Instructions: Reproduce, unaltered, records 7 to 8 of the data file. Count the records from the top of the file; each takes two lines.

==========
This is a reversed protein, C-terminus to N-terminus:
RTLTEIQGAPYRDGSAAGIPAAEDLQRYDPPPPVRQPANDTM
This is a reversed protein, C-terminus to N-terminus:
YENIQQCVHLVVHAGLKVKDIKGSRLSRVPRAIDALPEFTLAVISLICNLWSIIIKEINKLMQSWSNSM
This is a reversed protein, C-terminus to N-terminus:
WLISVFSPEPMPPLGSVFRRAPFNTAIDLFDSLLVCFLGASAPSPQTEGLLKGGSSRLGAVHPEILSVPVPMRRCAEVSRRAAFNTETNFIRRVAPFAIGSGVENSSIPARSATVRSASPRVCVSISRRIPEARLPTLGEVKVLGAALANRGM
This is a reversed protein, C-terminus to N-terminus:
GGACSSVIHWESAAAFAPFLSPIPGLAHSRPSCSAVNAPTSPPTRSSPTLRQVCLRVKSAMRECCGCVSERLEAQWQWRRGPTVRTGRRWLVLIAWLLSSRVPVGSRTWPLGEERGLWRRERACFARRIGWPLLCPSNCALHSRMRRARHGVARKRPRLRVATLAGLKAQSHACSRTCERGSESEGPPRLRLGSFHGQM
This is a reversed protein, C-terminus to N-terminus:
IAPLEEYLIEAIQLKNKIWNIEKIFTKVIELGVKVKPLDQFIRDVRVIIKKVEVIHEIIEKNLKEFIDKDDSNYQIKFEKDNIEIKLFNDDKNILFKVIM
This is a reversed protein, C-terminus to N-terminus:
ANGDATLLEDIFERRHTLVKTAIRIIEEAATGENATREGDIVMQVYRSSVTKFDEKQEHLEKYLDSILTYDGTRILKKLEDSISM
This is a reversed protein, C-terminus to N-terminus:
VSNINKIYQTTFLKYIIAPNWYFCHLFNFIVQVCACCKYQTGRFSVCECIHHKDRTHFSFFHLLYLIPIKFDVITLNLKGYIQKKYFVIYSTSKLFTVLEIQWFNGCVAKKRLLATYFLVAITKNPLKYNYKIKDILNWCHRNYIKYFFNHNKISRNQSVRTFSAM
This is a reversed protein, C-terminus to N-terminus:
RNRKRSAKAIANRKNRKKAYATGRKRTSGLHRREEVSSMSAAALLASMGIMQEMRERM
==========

This is a reversed protein, C-terminus to N-terminus:
VSNINKIYQTTFLKYIIAPNWYFCHLFNFIVQVCACCKYQTGRFSVCECIHHKDRTHFSFFHLLYLIPIKFDVITLNLKGYIQKKYFVIYSTSKLFTVLEIQWFNGCVAKKRLLATYFLVAITKNPLKYNYKIKDILNWCHRNYIKYFFNHNKISRNQSVRTFSAM
This is a reversed protein, C-terminus to N-terminus:
RNRKRSAKAIANRKNRKKAYATGRKRTSGLHRREEVSSMSAAALLASMGIMQEMRERM